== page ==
Whenever you desperately want something, criminals have always come up with ways to rip you off. It's a practice as old as time.
The Google+ invite frenzy has prompted some devious spammers to send out fake invitations. Sophos, a cyber securities firm, first reported this spam.
Gmail users would receive a Google+ invite that looks like the real thing. Except when you click on the link to the Google+ invite, it leads you to a website that sells erectile dysfunction drugs like Cialis and Viagra. It even had a special 4th of July sale promoted by a woman wrapped in an American flag.
Online erectile dysfunction drug shops, of course, are rife with fraud. So are websites selling easy ways to make money online and miracle cures for things that don't have easy solutions (like snoring, wrinkles, etc.)
This isn't the first time that insane demand for Google products spawned scams. Back when Gmail membership was an exclusive club and a hot item, spammers sent existing Gmail users a notice that Google had just given them 50 extra invites.
All they have to do is fill out a form with their Gmail password.
Apple, another tech darling, was also used as bait. Back before the iPad was released, bogus Facebook pages were set up to ask users to be beta testers; they would get the iPad in advance and then keep it for free.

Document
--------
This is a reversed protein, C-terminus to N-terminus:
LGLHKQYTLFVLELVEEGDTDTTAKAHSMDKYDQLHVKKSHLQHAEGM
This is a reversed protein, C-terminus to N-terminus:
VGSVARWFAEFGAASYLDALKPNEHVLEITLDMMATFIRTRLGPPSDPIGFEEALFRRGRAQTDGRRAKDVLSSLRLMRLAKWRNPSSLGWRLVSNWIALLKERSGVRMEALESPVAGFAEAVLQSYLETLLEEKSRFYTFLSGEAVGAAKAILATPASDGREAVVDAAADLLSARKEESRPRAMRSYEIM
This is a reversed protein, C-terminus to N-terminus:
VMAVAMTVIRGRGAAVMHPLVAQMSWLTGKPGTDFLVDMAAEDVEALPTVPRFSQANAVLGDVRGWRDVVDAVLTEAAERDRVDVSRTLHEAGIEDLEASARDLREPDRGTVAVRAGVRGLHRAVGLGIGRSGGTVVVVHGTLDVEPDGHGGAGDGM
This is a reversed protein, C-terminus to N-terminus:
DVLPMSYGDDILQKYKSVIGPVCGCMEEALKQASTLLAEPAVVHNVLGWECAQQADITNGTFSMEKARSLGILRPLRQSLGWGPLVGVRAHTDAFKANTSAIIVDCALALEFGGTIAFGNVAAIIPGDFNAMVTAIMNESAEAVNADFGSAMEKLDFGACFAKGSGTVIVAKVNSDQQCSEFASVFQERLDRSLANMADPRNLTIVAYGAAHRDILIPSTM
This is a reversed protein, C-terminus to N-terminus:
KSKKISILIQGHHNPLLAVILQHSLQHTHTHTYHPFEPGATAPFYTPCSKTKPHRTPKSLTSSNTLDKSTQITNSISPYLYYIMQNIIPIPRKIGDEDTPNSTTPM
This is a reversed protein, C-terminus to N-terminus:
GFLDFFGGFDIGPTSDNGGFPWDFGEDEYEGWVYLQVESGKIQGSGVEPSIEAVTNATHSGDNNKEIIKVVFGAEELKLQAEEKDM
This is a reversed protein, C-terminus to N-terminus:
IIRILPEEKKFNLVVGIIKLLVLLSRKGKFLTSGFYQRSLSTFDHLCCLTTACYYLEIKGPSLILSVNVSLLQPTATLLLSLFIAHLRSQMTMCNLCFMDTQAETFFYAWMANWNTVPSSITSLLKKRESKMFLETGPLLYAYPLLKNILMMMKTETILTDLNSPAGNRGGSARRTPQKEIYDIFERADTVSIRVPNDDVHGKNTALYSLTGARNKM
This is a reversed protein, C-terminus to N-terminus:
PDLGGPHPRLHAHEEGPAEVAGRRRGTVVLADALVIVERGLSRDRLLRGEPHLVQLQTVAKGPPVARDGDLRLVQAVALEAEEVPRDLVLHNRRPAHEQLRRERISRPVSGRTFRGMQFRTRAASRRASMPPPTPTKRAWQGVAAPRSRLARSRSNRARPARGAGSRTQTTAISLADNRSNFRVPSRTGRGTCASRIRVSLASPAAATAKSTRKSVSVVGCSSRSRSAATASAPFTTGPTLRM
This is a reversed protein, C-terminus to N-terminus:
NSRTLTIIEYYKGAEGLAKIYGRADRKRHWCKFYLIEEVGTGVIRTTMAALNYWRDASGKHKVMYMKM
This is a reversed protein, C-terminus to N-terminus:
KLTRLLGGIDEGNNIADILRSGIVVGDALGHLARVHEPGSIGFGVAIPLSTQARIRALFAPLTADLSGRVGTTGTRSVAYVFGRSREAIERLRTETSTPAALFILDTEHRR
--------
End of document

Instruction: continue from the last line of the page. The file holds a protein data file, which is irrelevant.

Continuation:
All these Apple fans had to do was provide their personal information and cell phone number. Their cell phone number was subsequently enrolled in an expensive premium service.
For active Internet users, scams and spams are a fact of life. Abiding by the following guidelines, however, will lessen the pain.
- Don't respond to sweet offers that you didn't pursue or don't know the origin of, whether it's a Google+ invite or a Nigerian millionaire giving you money.
- Don't ever give out your personal information to email requests from scammers posing as legitimate entities. Legitimate entities will never ask you that; the only time they might prompt you for personal information is when you approach them do something.
- Too good to be true offers do exist, for example from academic or marketing experiments. However, you have to make sure they're legit. If you're not sure, don't go for it, especially if you have to provide your personal information or grant access to your computer in exchange for it.